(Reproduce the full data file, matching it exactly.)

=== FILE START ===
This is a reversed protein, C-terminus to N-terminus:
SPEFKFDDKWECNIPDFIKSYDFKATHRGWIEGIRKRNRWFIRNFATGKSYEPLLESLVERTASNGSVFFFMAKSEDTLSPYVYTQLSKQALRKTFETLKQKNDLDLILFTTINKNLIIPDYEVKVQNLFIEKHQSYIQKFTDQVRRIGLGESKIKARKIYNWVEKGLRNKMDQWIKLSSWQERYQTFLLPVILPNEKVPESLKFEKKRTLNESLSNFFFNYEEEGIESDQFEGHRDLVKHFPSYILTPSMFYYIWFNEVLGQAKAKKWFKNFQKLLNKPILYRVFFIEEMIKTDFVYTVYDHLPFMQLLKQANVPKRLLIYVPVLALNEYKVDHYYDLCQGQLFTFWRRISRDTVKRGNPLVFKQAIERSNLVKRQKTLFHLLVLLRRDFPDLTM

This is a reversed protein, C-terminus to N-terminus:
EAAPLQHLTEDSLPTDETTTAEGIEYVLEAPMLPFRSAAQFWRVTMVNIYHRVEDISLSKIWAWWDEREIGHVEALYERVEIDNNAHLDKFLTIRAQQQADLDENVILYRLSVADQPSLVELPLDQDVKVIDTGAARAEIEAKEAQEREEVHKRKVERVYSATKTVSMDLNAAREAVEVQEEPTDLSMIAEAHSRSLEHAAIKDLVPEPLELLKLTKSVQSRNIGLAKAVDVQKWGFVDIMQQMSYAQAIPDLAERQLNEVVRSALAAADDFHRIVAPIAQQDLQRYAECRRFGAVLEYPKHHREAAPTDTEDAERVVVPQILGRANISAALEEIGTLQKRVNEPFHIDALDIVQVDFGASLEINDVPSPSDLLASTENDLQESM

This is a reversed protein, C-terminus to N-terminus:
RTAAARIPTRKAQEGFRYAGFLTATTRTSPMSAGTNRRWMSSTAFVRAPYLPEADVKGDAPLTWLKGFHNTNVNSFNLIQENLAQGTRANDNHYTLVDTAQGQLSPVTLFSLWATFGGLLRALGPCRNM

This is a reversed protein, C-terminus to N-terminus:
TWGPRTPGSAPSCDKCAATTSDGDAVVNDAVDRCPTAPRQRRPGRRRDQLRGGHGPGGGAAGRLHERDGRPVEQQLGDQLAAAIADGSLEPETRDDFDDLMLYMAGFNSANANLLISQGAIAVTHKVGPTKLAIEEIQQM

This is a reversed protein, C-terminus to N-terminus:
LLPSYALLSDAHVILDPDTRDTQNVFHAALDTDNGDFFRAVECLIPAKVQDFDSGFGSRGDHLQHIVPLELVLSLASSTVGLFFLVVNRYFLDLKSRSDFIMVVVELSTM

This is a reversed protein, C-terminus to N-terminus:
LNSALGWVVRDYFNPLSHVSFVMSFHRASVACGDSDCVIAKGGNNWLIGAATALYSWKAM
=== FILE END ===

This is a reversed protein, C-terminus to N-terminus:
SPEFKFDDKWECNIPDFIKSYDFKATHRGWIEGIRKRNRWFIRNFATGKSYEPLLESLVERTASNGSVFFFMAKSEDTLSPYVYTQLSKQALRKTFETLKQKNDLDLILFTTINKNLIIPDYEVKVQNLFIEKHQSYIQKFTDQVRRIGLGESKIKARKIYNWVEKGLRNKMDQWIKLSSWQERYQTFLLPVILPNEKVPESLKFEKKRTLNESLSNFFFNYEEEGIESDQFEGHRDLVKHFPSYILTPSMFYYIWFNEVLGQAKAKKWFKNFQKLLNKPILYRVFFIEEMIKTDFVYTVYDHLPFMQLLKQANVPKRLLIYVPVLALNEYKVDHYYDLCQGQLFTFWRRISRDTVKRGNPLVFKQAIERSNLVKRQKTLFHLLVLLRRDFPDLTM

This is a reversed protein, C-terminus to N-terminus:
EAAPLQHLTEDSLPTDETTTAEGIEYVLEAPMLPFRSAAQFWRVTMVNIYHRVEDISLSKIWAWWDEREIGHVEALYERVEIDNNAHLDKFLTIRAQQQADLDENVILYRLSVADQPSLVELPLDQDVKVIDTGAARAEIEAKEAQEREEVHKRKVERVYSATKTVSMDLNAAREAVEVQEEPTDLSMIAEAHSRSLEHAAIKDLVPEPLELLKLTKSVQSRNIGLAKAVDVQKWGFVDIMQQMSYAQAIPDLAERQLNEVVRSALAAADDFHRIVAPIAQQDLQRYAECRRFGAVLEYPKHHREAAPTDTEDAERVVVPQILGRANISAALEEIGTLQKRVNEPFHIDALDIVQVDFGASLEINDVPSPSDLLASTENDLQESM

This is a reversed protein, C-terminus to N-terminus:
RTAAARIPTRKAQEGFRYAGFLTATTRTSPMSAGTNRRWMSSTAFVRAPYLPEADVKGDAPLTWLKGFHNTNVNSFNLIQENLAQGTRANDNHYTLVDTAQGQLSPVTLFSLWATFGGLLRALGPCRNM

This is a reversed protein, C-terminus to N-terminus:
TWGPRTPGSAPSCDKCAATTSDGDAVVNDAVDRCPTAPRQRRPGRRRDQLRGGHGPGGGAAGRLHERDGRPVEQQLGDQLAAAIADGSLEPETRDDFDDLMLYMAGFNSANANLLISQGAIAVTHKVGPTKLAIEEIQQM

This is a reversed protein, C-terminus to N-terminus:
LLPSYALLSDAHVILDPDTRDTQNVFHAALDTDNGDFFRAVECLIPAKVQDFDSGFGSRGDHLQHIVPLELVLSLASSTVGLFFLVVNRYFLDLKSRSDFIMVVVELSTM

This is a reversed protein, C-terminus to N-terminus:
LNSALGWVVRDYFNPLSHVSFVMSFHRASVACGDSDCVIAKGGNNWLIGAATALYSWKAM